Mount Rainier is a true beacon for adventure in Washington State and was one of the first mountain environments that drew me to move cross-country to Washington in 2014. It's the tallest mountain in the state and the tallest in the Pacific Northwest, and the National Park surrounding the mountain is a massive playground for those looking to explore outside.
Mount Rainier is accessible from all sides, although the southwest Nisqually Entrance and northwest Carbon River Entrance are closest to Olympia, accessible with just under a two-hour drive (approximately 65 miles). Both offer excellent adventures and glacier views. I'd recommend heading to the Nisqually Entrance for a first-time visit. It has tons of accessible hiking trails and museums and easy access to the aptly named Paradise area of the park (one of my absolute favorite places on the continent).
It's an endless adventure in Mount Rainier National Park, with a peak season spanning from June through mid-September. I've stumbled upon a new breathtaking hiking trail with every visit, sometimes quite literally with the elevation climbs involved. Check out my Best Hiking Trails in Mount Rainier National Park article to find the best hikes for your interests and abilities.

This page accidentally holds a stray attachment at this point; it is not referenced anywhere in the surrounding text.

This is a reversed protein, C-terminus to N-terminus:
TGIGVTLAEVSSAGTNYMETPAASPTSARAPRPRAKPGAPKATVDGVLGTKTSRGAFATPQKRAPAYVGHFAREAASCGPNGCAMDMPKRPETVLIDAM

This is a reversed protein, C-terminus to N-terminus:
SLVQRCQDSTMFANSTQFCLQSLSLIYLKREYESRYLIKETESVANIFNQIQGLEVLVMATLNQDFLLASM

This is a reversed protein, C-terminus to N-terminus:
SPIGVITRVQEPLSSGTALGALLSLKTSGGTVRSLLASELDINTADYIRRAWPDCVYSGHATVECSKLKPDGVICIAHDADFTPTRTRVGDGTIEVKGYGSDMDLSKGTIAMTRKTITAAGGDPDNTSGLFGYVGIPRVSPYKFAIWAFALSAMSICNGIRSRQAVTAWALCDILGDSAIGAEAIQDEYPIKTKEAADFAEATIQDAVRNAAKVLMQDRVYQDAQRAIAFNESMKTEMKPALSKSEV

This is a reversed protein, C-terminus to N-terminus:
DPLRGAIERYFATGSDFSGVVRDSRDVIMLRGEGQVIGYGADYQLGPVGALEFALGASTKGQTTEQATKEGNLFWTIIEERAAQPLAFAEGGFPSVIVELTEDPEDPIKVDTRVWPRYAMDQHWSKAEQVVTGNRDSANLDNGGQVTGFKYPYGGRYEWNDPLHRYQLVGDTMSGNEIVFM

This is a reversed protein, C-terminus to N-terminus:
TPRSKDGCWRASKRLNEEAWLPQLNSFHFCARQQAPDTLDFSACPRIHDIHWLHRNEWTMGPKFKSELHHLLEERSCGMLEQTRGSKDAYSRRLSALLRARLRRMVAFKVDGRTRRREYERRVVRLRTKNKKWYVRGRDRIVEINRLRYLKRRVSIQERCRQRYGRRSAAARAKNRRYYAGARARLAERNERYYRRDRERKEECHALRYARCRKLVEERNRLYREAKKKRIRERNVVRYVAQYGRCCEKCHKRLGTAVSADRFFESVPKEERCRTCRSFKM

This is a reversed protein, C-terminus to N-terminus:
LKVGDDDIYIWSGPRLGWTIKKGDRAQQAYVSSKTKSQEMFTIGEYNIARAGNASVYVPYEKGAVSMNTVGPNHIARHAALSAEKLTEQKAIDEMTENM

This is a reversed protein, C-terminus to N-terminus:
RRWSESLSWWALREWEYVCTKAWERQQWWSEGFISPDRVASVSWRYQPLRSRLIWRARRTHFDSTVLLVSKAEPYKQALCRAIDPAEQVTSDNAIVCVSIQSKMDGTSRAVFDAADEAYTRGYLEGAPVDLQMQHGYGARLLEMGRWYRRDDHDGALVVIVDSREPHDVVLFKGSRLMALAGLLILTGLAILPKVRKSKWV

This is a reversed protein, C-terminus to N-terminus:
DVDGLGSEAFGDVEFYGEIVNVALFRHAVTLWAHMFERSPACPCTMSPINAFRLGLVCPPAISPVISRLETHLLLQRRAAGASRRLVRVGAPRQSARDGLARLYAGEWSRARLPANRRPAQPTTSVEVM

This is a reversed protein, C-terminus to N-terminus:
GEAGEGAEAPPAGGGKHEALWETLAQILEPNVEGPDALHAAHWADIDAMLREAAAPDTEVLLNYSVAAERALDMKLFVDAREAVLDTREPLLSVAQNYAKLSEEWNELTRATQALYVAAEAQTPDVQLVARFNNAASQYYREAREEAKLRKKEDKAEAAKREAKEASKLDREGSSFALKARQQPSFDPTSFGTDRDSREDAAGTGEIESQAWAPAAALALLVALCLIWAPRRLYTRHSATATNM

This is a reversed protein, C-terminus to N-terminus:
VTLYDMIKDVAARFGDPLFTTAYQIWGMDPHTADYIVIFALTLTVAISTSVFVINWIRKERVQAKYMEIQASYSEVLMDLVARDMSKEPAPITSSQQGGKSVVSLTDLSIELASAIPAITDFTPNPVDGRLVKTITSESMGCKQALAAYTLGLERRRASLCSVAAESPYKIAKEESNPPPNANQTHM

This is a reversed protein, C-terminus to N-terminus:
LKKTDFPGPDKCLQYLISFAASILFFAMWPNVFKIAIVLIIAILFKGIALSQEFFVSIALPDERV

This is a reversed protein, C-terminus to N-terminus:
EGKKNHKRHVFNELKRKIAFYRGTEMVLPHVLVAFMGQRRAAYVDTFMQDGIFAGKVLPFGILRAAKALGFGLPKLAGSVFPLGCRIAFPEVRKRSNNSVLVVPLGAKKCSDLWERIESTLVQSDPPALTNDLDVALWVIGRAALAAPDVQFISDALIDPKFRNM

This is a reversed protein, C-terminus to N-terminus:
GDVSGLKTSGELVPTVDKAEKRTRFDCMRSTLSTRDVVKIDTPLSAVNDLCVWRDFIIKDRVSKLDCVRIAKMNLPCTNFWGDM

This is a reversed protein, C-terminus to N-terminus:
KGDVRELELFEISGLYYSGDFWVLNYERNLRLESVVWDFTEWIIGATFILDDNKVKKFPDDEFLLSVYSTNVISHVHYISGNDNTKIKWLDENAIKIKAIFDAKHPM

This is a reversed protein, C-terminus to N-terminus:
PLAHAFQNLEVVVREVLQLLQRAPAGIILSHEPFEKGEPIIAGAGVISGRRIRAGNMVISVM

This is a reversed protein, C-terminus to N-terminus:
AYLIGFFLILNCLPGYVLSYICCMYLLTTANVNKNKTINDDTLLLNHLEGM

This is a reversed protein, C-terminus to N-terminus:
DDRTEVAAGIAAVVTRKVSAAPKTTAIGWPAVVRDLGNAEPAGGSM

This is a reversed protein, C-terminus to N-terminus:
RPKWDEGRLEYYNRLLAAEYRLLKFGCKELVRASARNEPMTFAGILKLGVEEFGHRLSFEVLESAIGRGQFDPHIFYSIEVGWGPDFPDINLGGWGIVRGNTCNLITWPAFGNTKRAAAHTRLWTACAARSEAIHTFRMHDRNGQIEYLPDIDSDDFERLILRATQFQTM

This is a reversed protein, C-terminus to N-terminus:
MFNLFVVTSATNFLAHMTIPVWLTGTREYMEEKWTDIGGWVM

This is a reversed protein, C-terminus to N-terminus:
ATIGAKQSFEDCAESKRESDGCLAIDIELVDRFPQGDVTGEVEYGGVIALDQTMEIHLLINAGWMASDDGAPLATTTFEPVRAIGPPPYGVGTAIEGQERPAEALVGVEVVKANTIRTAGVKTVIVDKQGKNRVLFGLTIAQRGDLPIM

Similarly, if you want to turn your day trip into an overnight visit, my guide to Camping at Mt. Rainier covers all the options, including several campgrounds in the surrounding national forests to help ensure you find a spot to pitch a tent or park an RV.
Official site: https://www.nps.gov/mora/index.htm
14. Take a Trip to Olympic National Park
The vast wonders of Olympic National Park are accessible within a short drive from Olympia. The national park encompasses nearly a million acres on the Olympic Peninsula, and visitors from the state capital reach its southern boundary within an hour's drive. Other iconic park areas, including the rugged coast and rainforest interior, require a longer commute.